21 October 2016

Georgian Museum gives an insight
into life in Dublin 200 years ago

The Georgian Museum at 29 Fitzwilliam Square gives unique insight into middle class life in Georgian Dublin (Photograph: Patrick Comerford, 2016)

Patrick Comerford

Last Friday afternoon [14 October 2016], during a walk around Dublin after lunch, I visited the ESB Georgian House Museum at No 29 Lower Fitzwilliam Street, for the first time. The museum, which is run by the ESB (Electricity Power Board) in partnership with the National Museum of Ireland, presents images of life in Georgian Dublin in the period 1790-1820.

The displays throughout the house are supplemented by story boards giving information on each room and explaining life of an upper middle class family in a townhouse in Georgian Dublin. Visitors take a tour from the basement to the attic, through rooms that have been furnished with original artefacts as they would have been in the Georgian era.

No 29 Lower Fitzwilliam Street was first occupied in 1794, during a time of great change and expansion in Dublin. The first person to live here was the widowed Mrs Olivia Mary Beatty. The museum offers an opportunity to experience what life was like for families who lived townhouses like this, and for the people who worked in them.

Olivia Beatty (née Bell) moved into No 29 in November 1794. She was the mother of seven children, Edward, Thomas, David, Robert, Frederick, Maria and Olivia. Edward, her eldest son, was then 11, while Olivia, the youngest child, was just two.

Olivia Bell was 21 in 1782 when she married David Beatty, a prominent Dublin wine merchant and paper manufacturer of Saint Andrew Street, in Saint Anne’s Church, Dawson Street. His father, Edward Beatty, had been a paper merchant, and one-time stationer to the Revenue Commissioners. Trade directories at the time shows that both father and son traded from No 1 Saint Andrew Street, and they probably lived above the shop.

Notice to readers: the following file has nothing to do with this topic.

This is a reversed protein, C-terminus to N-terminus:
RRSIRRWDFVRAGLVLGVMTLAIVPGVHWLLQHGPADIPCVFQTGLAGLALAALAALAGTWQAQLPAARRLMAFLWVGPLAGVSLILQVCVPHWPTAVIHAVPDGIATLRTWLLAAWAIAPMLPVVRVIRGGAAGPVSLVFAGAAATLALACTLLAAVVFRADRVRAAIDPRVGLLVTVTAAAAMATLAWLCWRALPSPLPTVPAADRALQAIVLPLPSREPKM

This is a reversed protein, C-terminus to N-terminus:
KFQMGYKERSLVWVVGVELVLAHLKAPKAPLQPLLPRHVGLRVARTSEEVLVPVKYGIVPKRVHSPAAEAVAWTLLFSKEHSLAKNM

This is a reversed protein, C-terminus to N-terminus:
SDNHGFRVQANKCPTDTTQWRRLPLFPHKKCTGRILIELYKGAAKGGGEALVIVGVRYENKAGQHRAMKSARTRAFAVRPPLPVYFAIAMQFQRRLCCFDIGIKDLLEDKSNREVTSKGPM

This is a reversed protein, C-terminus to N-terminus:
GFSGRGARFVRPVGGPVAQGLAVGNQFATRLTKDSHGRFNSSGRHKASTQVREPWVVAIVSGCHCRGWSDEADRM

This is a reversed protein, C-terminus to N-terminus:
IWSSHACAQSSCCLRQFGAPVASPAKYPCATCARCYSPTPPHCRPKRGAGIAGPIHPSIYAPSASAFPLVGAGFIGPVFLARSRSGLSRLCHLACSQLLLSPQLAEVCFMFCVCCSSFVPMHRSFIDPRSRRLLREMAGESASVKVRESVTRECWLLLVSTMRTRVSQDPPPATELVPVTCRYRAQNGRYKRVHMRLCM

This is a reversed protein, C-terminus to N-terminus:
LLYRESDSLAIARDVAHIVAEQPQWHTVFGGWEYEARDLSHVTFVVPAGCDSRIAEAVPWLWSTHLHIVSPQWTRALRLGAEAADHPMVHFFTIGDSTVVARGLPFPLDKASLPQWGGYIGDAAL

However, Olivia was only 33 when she was widowed when, after a few days illness, David Beatty died on 7 January 1794. In September 1794, his father Edward Beatty died in Blackrock at the age of 78. To compound Olivia’s grief, one of their daughters, Maria, died later that year.

David Beatty left no will, and so it was through the estate of her father-in-law, Edward Beatty, that Olivia gained the means to support herself and her children. Over and above her marriage settlement, she received the ‘sum of £100 for life,’ and the choice of either her father-in-law’s country or town house. Although the house had been built by John Usher, an apothecary, who leased to Olivia Beatty, the land lease from the Fitzwilliam Estate was held by one William Osborne.

She bought No 29 for £320. Yet it must have been with a heavy heart that the widowed Olivia moved with her surviving children that November into the house on the corner of Lower Fitzwilliam Street and Upper Mount Street, across from the corner of Merrion Square.